When deciding on the position you are going to carry your concealed firearm, there are several things to consider. You need to think about things like where you are going to wear it, what you are going to be wearing when you carry, what you are going to be doing, and what kind of access you need.
As long as you are wearing clothes with a solid belt, your most versatile choice will be to pick up a holster that is an inside waistband (IWB) model. This one holster gives you a lot of choices for almost every need. If you don’t have a specific need for a holster that fits in your pocket or straps to your shoulder, thigh, or ankle, the IWB holster is probably your best choice.
Unless you are in a position where you need to draw your firearm regularly, a lot of everyday concealed carry will come down to comfort. Try out a few of these common positions to see which one works best for you. The versatility of a holster that attaches to the waistband is that you can use the same holster for all these positions, and you can even switch throughout the day.
The 3 o’clock carry is a comfortable position and is useful for most any gunslinger. It is one of the first positions we think of when we are considering a concealed carry. The gun sits snugly right at your hip and is ready to be drawn by your dominant hand at a moment’s notice. Holding the firearm at the three assumes that you are right hand dominant. If you are a left-handed shooter, that will switch to the 9 o’clock position.
It’s very versatile for both open and concealed carry. This will work best with your shirt untucked. However, if you buy a specific tuckable inside the waistband holster, your shirt can tuck with your weapon concealed.
If you have a gun with a longer grip, it will be easier to see with this position. People who are slim or have a smaller stature, the weapon will be more obvious. Having a heavier build will help to sell the concealment.
You’ll have one of the easiest draws with this position. It will be limited to your dominant hand, though, and it’s pretty obvious what you are doing.
It’s comfortable for the most part, but that depends on your gun. The hammer may dig into your side when you are sitting, particularly if you are carrying a 1911. That is why you can buy holsters with extra material to cover the hammer guard.
Another option is to carry your gun in front of your appendix. The holster sits at the 2 o’clock position, right about where your front pocket sits. The appendix carry is very comfortable when standing, while still allowing you to draw quickly. You’ll need a bigger shirt or jacket to completely conceal the bulk on your front.
This position lends itself to a cross draw. The cross draw is nice because it is quick, fluid motion, and the elbow won’t give away your intent, which is an advantage. Both hands have access to the weapon, giving you more options.
The appendix carry favors people with slimmer builds and smaller pistols. Full-size pistols will be easier to spot, so subcompacts are usually recommended. If you have a belly, it can be awkward to get the firearm comfortable.
This is one of the few positions where you can comfortably draw while seated. Sitting down will require you to adjust the holster and twist it into a comfortable position. The barrel will always be pointed at your legs, feet, or even your privates, so being comfortable with your safety mechanism is a must. Avoid pistols with light trigger pulls and look for a manual safety that you can always keep engaged.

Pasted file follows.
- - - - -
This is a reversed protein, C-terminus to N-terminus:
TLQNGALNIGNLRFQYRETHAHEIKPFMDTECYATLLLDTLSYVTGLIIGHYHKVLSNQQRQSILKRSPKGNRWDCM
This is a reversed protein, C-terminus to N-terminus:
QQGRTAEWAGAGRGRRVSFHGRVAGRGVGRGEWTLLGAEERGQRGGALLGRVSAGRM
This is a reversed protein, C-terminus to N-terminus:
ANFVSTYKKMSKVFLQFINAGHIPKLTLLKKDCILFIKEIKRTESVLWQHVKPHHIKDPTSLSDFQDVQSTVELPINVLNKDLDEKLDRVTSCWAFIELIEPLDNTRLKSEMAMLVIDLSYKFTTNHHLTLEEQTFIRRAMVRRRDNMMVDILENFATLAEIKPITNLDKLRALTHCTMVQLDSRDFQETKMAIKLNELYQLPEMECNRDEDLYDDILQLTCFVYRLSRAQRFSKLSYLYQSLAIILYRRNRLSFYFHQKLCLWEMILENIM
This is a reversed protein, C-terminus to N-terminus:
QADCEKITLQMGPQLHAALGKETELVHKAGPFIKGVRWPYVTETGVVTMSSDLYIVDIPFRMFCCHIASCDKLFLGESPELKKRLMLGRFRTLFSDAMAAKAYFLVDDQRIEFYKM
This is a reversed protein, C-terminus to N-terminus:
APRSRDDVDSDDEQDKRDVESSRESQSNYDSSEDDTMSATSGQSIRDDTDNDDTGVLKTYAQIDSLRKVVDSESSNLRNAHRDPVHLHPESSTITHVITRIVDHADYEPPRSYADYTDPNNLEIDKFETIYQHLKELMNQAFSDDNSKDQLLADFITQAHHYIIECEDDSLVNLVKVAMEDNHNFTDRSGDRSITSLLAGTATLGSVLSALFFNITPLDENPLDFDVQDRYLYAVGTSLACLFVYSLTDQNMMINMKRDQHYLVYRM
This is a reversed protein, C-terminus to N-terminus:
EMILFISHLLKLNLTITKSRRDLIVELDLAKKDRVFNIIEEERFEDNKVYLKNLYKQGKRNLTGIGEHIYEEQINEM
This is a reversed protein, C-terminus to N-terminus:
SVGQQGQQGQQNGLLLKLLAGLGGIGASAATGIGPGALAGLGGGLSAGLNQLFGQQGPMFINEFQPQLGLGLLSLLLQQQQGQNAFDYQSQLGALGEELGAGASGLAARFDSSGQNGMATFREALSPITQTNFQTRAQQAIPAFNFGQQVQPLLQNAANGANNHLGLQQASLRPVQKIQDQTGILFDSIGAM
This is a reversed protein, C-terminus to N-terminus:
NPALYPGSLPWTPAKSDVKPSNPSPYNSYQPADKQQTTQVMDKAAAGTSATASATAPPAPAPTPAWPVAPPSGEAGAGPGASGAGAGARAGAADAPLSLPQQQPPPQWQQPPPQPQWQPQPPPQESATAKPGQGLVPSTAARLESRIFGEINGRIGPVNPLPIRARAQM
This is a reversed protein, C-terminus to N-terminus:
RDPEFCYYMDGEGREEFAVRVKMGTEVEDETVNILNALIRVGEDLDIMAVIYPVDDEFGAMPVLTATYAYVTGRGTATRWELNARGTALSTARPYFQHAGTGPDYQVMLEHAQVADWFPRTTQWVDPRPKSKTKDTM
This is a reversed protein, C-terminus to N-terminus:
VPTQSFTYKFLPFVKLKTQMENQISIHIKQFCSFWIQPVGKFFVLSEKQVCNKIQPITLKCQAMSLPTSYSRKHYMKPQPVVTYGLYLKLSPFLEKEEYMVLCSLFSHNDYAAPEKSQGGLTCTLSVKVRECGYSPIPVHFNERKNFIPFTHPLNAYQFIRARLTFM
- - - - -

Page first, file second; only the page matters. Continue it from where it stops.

For the most concealment possible, look to carry your weapon at the small of the back. You can easily conceal even full-sized firearms, no matter your size or build. Once you sit down, it’s a little easier to see the firearm if you have your shirt tucked over the weapon.
The biggest drawback to the small of the back carry is the draw. It will be more difficult and take more time, but it is still manageable. You’ll want the grip of the gun to be facing your strong side here. There is also the possibility of a belt slide holster that holds the barrel parallel to the ground. This would allow for a more natural draw.
Sitting down in a chair with a back will be uncomfortable. Drawing while seated is not going to go over well.
Having the firearm sitting over your spine puts you at risk of injury if you were to fall or get pushed into a wall. It’s also easy for someone to sneak up behind you and grab your gun.
Carrying your weapon over your kidneys places the gun at the 4 o’clock and 5 o’clock position if you are right hand dominant. The concealment works similarly to the hip carry, being positioned between the hip and the small of the back, but it’s a little easier to conceal.
The kidney carry sits in between the small of the back carry and the 3 o’clock carry in most respects. It is in the middle with regards to concealment, comfort, and ease of draw. With professional attire, you have more options, and you can easily tuck your shirt over the holster. Drawing while seated will be more difficult but not impossible.
Once you find a position that works for you, practice it. Taking the time to practice drawing your firearm every day will mean that the motion will be fluid when it counts.
When you are doing concealed carry, commit to it. You need to carry consistently because you don’t get to choose when you will need to defend yourself. With being prepared in mind, always keep a round in the chamber. If your life is in danger, you won’t have time to cycle one. Finally, always use a proper holster. Skipping a holster is a safety hazard, exposed triggers should be taken seriously, and unsecured guns are more likely to get dropped.
No matter where on your body you wear your holster, we have options for every carry position. Browse our selection of IWB holsters for top gun makes and models.
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